Between photo shoots, interviews and meeting Panther fans Monday evening at the Cats Cookout at BankAtlantic Center, goalie Tomas Vokoun took time to answer questions sent in by fans to FloridaPanthers.com.
Vokoun, acquired last month by the Panthers from Nashville, has won 25 games in each of the past four seasons and helped turn the Predators from a struggling expansion club to a playoff team.
Vokoun sat down with FloridaPanthers.com at BankAtlantic Center after having put on for the first time a Panther jersey with his No. 29.
From Guiherme: What number will you wear and is there is any significance?
Vokoun (laughing): “There is. I have worn it for a long time. I don’t remember why I chose it. There’s a million things you get tired of, but if there’s something you really like and you keep it for a while it’s got a special meaning even if in other people’s perspective its meaningless. I have pretty good luck on the ice with it and if I have a choice to keep it I always will.”
From Marxo: Will it be a difficult transition going from the Western Conference to the Eastern Conference?
Vokoun: “It’s a question I’ll have to find an answer. All my career I’ve played in the Western Conference. I don’t anticipate it but it’s hard to answer because I haven’t been through it. But it’s the same game, the same rules, So, hopefully, it won’t be any harder.”
From Will: How do prepare for shootouts? Do you look at video of the opposition?
Vokoun:: “I don’t. I think as a goalie it’s a read and react sport. All the good players have their tendencies. If you don’t know them by now, then video won’t help you. When you get this far you have to have a talent and you have to read well. Sometimes when you’re expecting something and the player does something opposite it can hurt you. You can’t be pre-programed to do something. If it’s a smart player he’s reacting, so you have to, too.”
From Jesensky in Slovakia: How well do you know teammates Richard Zednik and Jozef Stumpel?
Vokoun: “Pretty well. I played with Richard when we were still Czechoslovakia in the national team under 16 years old. I know Jozef mutually through other Czechoslovakian players I have played with. We have played several international tournaments against him. We’re two countries now but we’re really close. We’ve been one country for such a long time. Our language and backgrounds are so similar. I don’t know Jozef that well but when I talk to mutual friends he’s a great guy and I’m looking forward to playing with him on the same team.”
From Scott: Since you were traded to Florida and it wasn’t a voluntary move, what is your mindset?
Vokoun: “It doesn’t change anything. I play to win every time I step on the ice. In these days, it was special for me being in Nashville from an expansion team to the transition. But my efforts are going to be just the same as Nashville, if not even more. It’s a change for me and a new motivation. It’s a franchise that has missed the playoffs and it’s a chance to do something and change that. That’s a great opportunity for any player.”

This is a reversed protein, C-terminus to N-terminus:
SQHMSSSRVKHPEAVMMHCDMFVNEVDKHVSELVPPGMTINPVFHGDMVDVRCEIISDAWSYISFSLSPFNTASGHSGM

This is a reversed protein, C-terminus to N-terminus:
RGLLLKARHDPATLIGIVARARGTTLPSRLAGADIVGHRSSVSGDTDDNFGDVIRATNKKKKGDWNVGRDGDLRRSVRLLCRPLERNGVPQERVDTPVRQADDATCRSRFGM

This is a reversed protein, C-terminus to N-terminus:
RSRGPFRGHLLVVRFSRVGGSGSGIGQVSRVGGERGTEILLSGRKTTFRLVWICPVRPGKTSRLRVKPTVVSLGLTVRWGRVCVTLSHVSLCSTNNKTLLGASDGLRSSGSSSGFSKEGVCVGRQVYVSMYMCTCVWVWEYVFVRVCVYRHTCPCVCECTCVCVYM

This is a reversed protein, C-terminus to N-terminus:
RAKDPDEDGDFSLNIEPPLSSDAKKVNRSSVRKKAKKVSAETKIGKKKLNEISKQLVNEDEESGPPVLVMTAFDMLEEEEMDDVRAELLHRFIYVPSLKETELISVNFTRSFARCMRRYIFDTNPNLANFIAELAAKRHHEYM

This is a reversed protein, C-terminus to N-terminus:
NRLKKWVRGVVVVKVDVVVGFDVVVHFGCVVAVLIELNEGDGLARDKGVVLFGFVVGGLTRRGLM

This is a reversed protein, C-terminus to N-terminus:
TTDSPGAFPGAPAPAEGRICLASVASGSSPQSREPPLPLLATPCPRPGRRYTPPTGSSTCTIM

From Ml: What are your feelings about the Panthers’ defensive core?
Vokoun: “I played against (Jay) Bouwmeester in international competition when he played for Canada. Obviously, a great, talented, young player. I played against (Bryan) Allen when he was in Vancouver and (Ruslan) Salei when he was in Anaheim. They seem to be the right age and they look really strong on paper. Everyone has to do their job – me, the defense and the forwards. But I definitely like what I see from the acquisitions to the talent they have. There’s a lot of players on this team.”
From Derek: How do you feel about having so much responsibility to get this team to the playoffs?
Vokoun: “Considering my status, what the Florida Panthers gave in return to Nashville for me and my salary? That’s my job. You can’t expect anything less. This is a position you have to earn, even if it’s a tough position. But I think it’s the best position. I feel you want to be measured by the best players in the game and they certainly had that in Roberto (Luongo) when he was here. I know very well I’ll always be measured by that. It’s something you have to embrace. You can’t be scared or regret that. I look forward to that. Players like that because you must have done something well along the way to come here.”
From several people in Nashville who will miss you visiting Vanderbilt Children’s Hospital. They’re sorry to see you leave.
Vokoun: “You go through phases in your life. One of the most remarkable experiences you have is having children. I really identify with people who have the biggest misfortune in the world of having a sick child. It’s one of the reasons I was doing the stuff I was doing. I don’t like to say it’s something I’m doing. I think any decent human being would do it. I was just in the position for people maybe to know because because I was an athlete and I was on television.”
From Goalie: Any superstitions before a game?
Vokoun (laughing): “I used to be very superstitious. The older I get the less of that. I have a routine, but it’s a starter for getting yourself prepared for the game. There’s a big difference between superstition and having a routine. A routine stays the same in good times and bad times. When you’re superstitious it changes. When you play good you use it, when you don’t you change it.”